From Seven Times the Sun, by Shea Darian:
Years ago my mother told me she would have been eternally satisfied being a homemaker and parent. She said her years at home, raising children, were deeply rewarding. When I heard this, I puzzled at the thought of anyone (especially my mother, the gifted woman) envisioning the rewards of her life in such simple terms. Now I know better, as I meet the daily demands of parenthood.
Chop wood. Carry water. Wash dishes. Sweep floors. Bake bread. Wipe noses. Mow grass. Pick up toys. Fold clothes. Small gestures of usefullness. Small gestures. Small. As I wash dishes, I look at my hands and smile at how much they are becoming replicas of my mother’s. I see her ironing freshly laundered clothes, slicing bread from the oven, tying the laces of my shoes. Her hands moved from task to task, as if they were opening intimately to the mystery of the ordinary.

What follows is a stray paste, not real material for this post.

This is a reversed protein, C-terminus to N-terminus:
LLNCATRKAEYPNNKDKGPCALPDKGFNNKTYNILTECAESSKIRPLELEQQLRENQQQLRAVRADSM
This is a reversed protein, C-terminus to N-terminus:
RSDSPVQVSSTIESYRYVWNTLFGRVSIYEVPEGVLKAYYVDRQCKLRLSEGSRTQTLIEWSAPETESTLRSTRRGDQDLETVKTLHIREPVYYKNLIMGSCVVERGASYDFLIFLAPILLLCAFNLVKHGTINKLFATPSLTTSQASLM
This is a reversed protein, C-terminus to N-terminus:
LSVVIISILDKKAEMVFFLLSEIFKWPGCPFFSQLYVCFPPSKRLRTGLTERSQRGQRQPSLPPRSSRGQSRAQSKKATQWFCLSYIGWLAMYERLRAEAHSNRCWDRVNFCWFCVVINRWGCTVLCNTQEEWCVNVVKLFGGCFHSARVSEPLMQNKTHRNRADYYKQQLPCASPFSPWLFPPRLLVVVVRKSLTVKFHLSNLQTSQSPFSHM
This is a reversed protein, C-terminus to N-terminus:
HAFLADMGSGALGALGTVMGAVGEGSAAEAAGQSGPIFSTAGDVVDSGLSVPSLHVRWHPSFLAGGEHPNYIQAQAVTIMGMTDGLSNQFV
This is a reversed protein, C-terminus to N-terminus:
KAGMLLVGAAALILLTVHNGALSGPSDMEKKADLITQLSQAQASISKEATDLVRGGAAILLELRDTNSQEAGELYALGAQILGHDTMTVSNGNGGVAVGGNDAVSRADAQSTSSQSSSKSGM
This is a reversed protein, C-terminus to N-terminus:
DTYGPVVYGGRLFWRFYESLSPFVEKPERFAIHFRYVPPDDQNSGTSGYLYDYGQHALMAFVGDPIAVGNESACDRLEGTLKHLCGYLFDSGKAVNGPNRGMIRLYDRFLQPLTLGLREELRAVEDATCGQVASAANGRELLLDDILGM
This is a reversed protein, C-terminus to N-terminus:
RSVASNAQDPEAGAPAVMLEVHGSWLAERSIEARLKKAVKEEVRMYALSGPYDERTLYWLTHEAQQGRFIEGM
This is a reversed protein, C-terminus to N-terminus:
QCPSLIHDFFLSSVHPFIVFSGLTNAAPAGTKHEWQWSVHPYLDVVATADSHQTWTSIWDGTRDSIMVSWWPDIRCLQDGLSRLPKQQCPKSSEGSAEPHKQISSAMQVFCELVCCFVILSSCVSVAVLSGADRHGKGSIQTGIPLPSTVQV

These days as I watch my hands opening more intimately to such small endeavors, I think of my mother hundreds of miles away, and I whisper, “No greater gift could you bestow.” Chop wood. Carry water. “Work is love made visible.”[*] Our children will see it and sense it through the joy and meaning we find in our daily tasks. And they will be nurtured through these small gestures of compassion… for the way we come to small things shows our reverence for all things.
*Work is love made visible.
And if you cannot work with love but only with distaste,
it is better that you should leave your work
and sit at the gate of the temple
and take alms of those who work with joy.”